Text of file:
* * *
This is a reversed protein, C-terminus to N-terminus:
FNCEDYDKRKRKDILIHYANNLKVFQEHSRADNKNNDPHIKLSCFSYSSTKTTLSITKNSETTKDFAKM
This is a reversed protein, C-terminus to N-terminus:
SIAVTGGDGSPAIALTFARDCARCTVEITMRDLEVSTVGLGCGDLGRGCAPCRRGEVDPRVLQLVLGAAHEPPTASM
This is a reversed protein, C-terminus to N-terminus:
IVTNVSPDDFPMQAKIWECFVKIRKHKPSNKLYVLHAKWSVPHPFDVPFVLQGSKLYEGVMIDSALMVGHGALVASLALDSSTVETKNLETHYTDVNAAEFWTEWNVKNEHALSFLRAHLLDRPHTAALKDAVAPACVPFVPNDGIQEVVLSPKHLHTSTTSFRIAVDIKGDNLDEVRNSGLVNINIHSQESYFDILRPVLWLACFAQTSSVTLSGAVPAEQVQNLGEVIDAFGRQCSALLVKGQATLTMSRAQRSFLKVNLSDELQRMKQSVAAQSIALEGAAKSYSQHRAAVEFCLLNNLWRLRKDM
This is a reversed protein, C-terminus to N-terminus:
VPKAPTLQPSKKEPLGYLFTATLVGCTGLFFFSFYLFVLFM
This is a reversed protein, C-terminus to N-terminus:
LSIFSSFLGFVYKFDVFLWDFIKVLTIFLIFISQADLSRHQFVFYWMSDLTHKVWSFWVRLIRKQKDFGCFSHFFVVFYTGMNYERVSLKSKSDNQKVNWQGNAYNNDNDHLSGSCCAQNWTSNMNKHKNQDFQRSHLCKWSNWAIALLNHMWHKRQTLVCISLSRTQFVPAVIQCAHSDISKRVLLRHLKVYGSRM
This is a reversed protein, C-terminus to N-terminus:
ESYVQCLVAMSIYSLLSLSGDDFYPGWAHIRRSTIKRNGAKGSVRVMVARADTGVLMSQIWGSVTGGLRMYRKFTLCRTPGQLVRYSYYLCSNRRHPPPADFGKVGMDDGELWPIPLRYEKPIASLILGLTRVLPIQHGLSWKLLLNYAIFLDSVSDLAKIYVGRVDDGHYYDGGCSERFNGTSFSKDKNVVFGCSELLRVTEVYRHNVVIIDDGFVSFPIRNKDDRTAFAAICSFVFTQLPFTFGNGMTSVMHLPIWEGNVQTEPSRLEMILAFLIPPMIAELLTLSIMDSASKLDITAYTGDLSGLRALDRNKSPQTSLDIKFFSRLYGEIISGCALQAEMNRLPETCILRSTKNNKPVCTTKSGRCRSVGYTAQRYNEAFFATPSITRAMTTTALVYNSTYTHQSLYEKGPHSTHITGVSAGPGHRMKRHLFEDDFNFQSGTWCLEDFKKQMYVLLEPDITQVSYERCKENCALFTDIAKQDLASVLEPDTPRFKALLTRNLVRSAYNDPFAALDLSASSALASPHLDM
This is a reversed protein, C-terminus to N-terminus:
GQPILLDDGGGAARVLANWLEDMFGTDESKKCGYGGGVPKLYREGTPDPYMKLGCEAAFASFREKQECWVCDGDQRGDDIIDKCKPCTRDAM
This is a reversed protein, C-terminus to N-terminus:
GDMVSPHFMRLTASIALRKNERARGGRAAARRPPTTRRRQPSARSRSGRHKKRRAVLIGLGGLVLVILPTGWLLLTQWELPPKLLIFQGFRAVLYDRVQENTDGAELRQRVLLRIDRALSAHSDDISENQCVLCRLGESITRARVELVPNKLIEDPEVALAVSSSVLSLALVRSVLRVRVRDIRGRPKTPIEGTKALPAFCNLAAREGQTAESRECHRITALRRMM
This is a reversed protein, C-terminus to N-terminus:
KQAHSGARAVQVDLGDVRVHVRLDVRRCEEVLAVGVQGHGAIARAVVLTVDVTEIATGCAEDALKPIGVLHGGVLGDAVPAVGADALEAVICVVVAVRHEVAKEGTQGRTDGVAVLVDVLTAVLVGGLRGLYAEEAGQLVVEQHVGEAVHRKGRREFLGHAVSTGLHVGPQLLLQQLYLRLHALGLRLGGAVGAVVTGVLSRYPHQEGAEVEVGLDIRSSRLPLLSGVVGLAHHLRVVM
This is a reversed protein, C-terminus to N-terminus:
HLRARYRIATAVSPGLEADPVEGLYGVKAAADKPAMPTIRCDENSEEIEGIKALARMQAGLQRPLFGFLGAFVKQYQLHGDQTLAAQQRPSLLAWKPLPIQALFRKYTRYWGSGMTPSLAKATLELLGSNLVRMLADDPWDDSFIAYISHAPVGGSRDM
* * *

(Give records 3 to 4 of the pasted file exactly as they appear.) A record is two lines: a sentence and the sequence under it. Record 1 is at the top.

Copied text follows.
This is a reversed protein, C-terminus to N-terminus:
IVTNVSPDDFPMQAKIWECFVKIRKHKPSNKLYVLHAKWSVPHPFDVPFVLQGSKLYEGVMIDSALMVGHGALVASLALDSSTVETKNLETHYTDVNAAEFWTEWNVKNEHALSFLRAHLLDRPHTAALKDAVAPACVPFVPNDGIQEVVLSPKHLHTSTTSFRIAVDIKGDNLDEVRNSGLVNINIHSQESYFDILRPVLWLACFAQTSSVTLSGAVPAEQVQNLGEVIDAFGRQCSALLVKGQATLTMSRAQRSFLKVNLSDELQRMKQSVAAQSIALEGAAKSYSQHRAAVEFCLLNNLWRLRKDM
This is a reversed protein, C-terminus to N-terminus:
VPKAPTLQPSKKEPLGYLFTATLVGCTGLFFFSFYLFVLFM